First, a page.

According to the international conservation organisation WWF - World Wildlife Fund for Nature - they have counted only 1,600 giant pandas in the wilds in 2004. Researchers and conservationists at the WWF are making great strides in order to save these creatures from extinction. They go into the jungles for days on end, studying the panda's habitat and observing their behaviour to be able to come up with a practical strategies on how to save them.  Let's hope they don't run out of time... we certainly don't want to lose the gentle and playful pandas.

Sorry, folks. It's me, not you!

Well, guess what?

I was rummaging through my email-box and a particular email caught my eye. It was from a former colleague of mine, an American who, like me, has been here in Cambodia for 10years (she's probably here longer than I am). But anyways, she asked me if my husband and I would like to join her at the July 4th celebration at the US Embassy here. It is on this day that the US Embassy is opening its hallowed grounds to its citizens in Cambodia and locals alike in celebration of the occasion. I know that there'll be lots of American food, pies, hotdogs, barbecues from a charcoal-fed grill (no, not outdoor electric grill), and kegs and kegs of beer at stake there but I politely declined her invitation. This is the second time she's asked me and the second time I turned her invitation down.

And why, you ask? 
I don't like the security checks! *lol* Just kidding. It's not like I am hiding something or that we - my husband and I - are persons with dubious characters or backgrounds. The 4th of July celebration is a HUGE party where there are many kinds of people and I am not really a party-person. I certainly cannot stand certain types of people I am certain I would meet and socialise with at the party. 

Thank you very much, A, for the thought, but we'll pass on this one. We'll have dinner party at our house, or yours, next time. And yes, I'll whip up my carrot cake for dessert :D

The Great Wall of China

The postcard below was sent to me in exchange for an Angkor Wat postcard. The sender contacted me directly as she was collecting UNESCO Heritage Sites postcards, to which I agreed.

Sent by Yan
Postmarked 13 Oct, 2009

This magnificent World Heritage Site, and one of the Seven Wonders of the World, was constructed two thousand of years ago by Qin Shi Huangdi during the Qin Dynasty, that's around 221-206 BC. The construction continued up to the Ming Dynasty, from 1368-1644, when the wall became the world's largest military structure. After a tedious but most comprehensive archaeological survey using the most advanced technologies there is, it was found out that the entire Great Wall, with all of its branches, spans 8,851.5kms (5,500miles).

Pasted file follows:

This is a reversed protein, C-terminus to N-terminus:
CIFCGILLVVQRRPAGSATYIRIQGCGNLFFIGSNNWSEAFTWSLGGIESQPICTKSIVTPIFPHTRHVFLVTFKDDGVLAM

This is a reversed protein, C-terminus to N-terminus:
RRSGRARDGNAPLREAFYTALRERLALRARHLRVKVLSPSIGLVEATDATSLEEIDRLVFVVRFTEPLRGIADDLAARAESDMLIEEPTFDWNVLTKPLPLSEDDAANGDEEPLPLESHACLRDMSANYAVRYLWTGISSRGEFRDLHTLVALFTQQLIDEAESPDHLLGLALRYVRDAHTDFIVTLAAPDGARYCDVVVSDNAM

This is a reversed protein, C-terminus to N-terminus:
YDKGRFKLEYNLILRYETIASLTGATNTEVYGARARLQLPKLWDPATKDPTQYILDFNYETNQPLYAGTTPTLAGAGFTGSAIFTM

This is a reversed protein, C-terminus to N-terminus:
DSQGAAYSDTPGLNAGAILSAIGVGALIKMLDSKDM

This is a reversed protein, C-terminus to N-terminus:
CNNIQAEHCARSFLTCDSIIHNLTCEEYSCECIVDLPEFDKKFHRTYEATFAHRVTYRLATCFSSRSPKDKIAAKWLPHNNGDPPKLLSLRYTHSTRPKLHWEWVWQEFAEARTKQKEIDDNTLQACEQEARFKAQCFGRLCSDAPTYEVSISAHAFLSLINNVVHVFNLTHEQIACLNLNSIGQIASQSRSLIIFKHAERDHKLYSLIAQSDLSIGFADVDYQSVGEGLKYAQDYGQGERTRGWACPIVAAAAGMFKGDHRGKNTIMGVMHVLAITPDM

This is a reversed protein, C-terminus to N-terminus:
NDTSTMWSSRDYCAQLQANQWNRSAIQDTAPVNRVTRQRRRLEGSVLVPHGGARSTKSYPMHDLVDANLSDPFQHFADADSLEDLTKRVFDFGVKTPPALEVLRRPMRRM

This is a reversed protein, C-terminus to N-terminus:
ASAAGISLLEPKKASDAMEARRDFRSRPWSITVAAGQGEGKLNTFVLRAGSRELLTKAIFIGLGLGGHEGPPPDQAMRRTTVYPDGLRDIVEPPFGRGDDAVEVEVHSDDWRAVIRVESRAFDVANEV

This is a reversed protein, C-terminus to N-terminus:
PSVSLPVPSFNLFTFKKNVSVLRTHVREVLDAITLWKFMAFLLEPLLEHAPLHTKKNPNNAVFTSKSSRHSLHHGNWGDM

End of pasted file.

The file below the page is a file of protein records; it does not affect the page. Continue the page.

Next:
The Great Wall, I learned, is not actually a continuous wall but a collection of small walls that often follow the crest of hills on the southern edge of the Mongolian plains. Unlike the Taj Mahal that was built out of love and romance, the Great Wall's raison d'ê·tre was purely a historical inevitability, for the defence and protection of the Emperor's territories.  I can only imagine the millions of Chinese labourers (and the countless others who died during its construction) who built the Wall with their  bare hands.

The Great Wall has always been the major attraction in China. When the weather is clear, the view is magnificent, as you can see in the postcard. I heard other travelers say though that the view is more stunning during the winter. Summer or winter, the wall is very postcard-pretty, don't you agree? I can almost imagine the picture of the Great Wall on the postcard could be use as picture for promotional mugs.  Urban legend has it that the Great Wall can be seen from the moon. Well, friends, it is not true, what a shame.

Someday, I will see it for myself. For now, I have the postcard to imagine how massive and impressive that wall is.

Okay, stamps...

Above right, is a part of the Folk Painted Sculptures set issued in 1996. The 4-set stamps, issued in 1998, are based on the works of three generations of masters of "clay figure Zhang", each depicting exquisite workmanship and unique artistic features of the painted sculpture. This one features "Returning from Fishing" by Zhang Yuting.

The next two stamps are from the Seafloor World - Coral Reef Ornamental Fish. The set is composed of eight kinds of ornamental fishes that are found only in the South China Sea - colourful, striped, like fairies and butterflies.

Images by Freepik